Voice command technology like Apple’s Siri, Microsoft’s Cortana, and Google Now are supposed to aid drivers in completing tasks so they don’t break their focus from the road.
But two University of Utah studies found that it can take as many as 27 seconds to regain focus after using voice command technology.
That doesn’t sound like much, but a lot can happen in 27 seconds when you’re driving.
The researchers asked participants to drive different cars at 25 miles per hour or less around a 2.7-mile track in Salt Lake City. While driving, the participants were asked to use voice commands to make calls, dial the phone, change the radio, and text.
The voice command technology was rated on a 1-5 scale where 5 represented the highest level of distraction.
Among the popular virtual assistants available today, Microsoft’s Cortana performed the worst when pitted against Apple’s Siri and Google Now. Cortana and Siri received 3.8 and 3.4 scores out of 5, respectively.
“Our customer’s safety while using our products is of the utmost importance,” a Microsoft spokesperson said. “We are evaluating the findings of the report and are constantly working to improve Cortana’s ability to be the best digital assistant in a safe and productive way.”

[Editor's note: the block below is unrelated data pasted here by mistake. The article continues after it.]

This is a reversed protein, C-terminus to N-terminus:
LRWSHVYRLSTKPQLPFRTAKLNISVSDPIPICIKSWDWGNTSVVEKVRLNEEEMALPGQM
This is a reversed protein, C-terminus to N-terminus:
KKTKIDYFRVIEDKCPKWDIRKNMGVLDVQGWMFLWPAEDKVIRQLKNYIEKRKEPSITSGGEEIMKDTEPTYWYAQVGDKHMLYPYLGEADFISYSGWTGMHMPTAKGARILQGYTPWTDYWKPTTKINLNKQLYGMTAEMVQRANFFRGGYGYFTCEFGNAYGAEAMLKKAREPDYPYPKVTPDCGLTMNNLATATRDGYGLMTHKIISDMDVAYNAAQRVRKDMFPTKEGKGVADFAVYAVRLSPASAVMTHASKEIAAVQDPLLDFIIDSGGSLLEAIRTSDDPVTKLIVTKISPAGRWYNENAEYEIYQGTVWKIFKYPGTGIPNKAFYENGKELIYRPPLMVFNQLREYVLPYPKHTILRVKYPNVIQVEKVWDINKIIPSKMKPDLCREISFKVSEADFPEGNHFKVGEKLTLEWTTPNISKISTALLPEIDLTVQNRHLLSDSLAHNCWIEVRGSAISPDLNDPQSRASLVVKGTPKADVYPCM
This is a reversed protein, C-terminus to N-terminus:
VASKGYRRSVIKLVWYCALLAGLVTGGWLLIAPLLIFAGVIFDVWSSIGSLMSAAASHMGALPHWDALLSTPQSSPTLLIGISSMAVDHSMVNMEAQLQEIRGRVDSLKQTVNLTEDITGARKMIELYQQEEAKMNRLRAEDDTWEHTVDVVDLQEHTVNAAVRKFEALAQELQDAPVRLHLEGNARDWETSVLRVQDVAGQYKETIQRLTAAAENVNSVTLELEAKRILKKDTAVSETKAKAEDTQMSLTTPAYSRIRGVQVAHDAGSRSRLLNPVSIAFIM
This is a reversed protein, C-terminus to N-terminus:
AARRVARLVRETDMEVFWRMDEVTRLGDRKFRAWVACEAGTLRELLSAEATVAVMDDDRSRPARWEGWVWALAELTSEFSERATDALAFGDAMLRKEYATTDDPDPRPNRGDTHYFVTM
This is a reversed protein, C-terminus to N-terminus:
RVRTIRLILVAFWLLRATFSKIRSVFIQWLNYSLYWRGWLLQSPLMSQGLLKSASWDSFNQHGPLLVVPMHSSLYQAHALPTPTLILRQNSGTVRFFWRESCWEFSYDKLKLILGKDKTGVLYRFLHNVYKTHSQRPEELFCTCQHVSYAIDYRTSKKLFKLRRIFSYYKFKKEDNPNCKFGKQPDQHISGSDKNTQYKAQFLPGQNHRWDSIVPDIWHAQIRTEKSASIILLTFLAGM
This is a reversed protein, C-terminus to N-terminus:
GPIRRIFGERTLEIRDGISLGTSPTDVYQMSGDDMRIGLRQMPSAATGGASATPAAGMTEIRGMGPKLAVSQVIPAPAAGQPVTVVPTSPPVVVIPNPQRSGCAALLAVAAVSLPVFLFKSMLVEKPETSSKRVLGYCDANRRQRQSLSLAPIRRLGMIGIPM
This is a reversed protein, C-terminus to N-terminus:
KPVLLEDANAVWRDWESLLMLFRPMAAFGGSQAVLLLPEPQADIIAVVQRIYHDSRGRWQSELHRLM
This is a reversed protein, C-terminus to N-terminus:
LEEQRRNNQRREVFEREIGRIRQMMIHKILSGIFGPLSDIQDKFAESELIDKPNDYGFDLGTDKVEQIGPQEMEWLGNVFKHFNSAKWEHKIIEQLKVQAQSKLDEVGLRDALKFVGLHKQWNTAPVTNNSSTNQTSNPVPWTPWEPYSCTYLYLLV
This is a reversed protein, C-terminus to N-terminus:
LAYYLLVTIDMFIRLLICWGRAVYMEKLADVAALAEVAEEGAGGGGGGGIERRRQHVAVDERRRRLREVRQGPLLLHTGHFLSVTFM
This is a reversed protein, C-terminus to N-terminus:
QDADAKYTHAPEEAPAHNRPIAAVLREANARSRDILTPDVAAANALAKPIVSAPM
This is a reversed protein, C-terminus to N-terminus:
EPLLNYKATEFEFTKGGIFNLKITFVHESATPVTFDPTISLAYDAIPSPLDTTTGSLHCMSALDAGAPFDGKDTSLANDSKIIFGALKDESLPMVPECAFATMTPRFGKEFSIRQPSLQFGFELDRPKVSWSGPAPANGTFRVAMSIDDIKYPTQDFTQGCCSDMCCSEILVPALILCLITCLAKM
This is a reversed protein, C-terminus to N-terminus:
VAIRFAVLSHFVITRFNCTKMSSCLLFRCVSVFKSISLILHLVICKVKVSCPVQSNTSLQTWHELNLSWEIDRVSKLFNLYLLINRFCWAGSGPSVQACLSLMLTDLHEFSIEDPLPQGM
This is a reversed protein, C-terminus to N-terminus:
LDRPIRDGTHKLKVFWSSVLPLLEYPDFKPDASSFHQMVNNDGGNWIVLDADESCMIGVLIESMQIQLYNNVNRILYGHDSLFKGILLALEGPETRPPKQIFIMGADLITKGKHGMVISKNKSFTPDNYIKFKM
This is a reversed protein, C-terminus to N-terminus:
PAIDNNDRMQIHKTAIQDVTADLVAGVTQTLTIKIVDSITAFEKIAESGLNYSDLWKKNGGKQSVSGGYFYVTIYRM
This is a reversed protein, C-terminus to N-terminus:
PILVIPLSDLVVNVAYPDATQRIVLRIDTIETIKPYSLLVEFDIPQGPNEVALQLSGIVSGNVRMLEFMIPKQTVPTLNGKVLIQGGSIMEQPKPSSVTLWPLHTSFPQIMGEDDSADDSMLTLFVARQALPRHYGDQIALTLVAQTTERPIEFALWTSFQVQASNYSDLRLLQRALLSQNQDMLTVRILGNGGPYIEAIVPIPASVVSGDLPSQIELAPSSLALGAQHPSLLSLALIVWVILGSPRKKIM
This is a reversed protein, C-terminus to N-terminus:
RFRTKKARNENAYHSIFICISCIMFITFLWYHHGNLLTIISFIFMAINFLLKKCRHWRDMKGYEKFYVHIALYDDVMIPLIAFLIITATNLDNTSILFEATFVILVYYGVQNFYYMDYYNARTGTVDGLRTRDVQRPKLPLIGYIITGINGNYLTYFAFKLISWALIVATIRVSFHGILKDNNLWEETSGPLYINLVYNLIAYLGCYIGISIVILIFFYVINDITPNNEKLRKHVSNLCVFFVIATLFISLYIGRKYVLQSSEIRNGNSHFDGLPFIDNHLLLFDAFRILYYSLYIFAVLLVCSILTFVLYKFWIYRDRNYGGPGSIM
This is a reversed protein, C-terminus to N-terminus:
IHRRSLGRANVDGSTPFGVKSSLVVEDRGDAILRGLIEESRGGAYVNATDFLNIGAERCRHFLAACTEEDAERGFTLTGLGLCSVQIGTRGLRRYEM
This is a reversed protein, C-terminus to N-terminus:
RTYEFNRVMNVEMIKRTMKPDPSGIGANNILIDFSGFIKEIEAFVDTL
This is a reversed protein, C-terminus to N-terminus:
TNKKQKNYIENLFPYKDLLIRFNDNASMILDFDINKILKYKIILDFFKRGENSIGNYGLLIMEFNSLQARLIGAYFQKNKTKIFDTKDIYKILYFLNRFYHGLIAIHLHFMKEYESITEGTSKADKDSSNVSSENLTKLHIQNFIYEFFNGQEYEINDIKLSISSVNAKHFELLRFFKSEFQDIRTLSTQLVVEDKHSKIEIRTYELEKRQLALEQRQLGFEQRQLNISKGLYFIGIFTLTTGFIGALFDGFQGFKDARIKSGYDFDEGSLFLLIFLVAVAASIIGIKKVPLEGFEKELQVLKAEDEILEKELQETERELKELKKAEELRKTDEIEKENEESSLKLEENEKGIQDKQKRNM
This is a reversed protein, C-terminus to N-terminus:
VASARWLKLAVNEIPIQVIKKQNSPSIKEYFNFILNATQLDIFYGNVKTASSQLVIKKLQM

Apple didn’t return a request for comment.
Google Now performed the best of the three assistants with a ranking of 3.0, but a Google spokesperson noted that Google Now is not necessarily the best voice command option while driving.
“The Google app helps people get things done on their phone faster by just speaking to Google — but is not specifically designed for driving,” a Google spokesperson said. “Android Auto has been designed from the ground up to help reduce distraction while driving.”
For reference, older studies found making calls to be less distracting than using voice command technology. Handheld calls had received a score of 2.5, and handsfree calls got a 2.3. Listening to the radio and books on tape got a 1.2 and 1.7, respectively.
Drivers’ distraction levels did not decrease even when given time to practice using voice commands.
“The voice-command technology isn’t ready,” Joel Cooper, a University of Utah research assistant professor and a co-author of the new studies, wrote in the studies’ press statement
. “It’s in the cars and is billed as a safe alternative to manual interactions with your car, but the voice systems simply don’t work well enough.”
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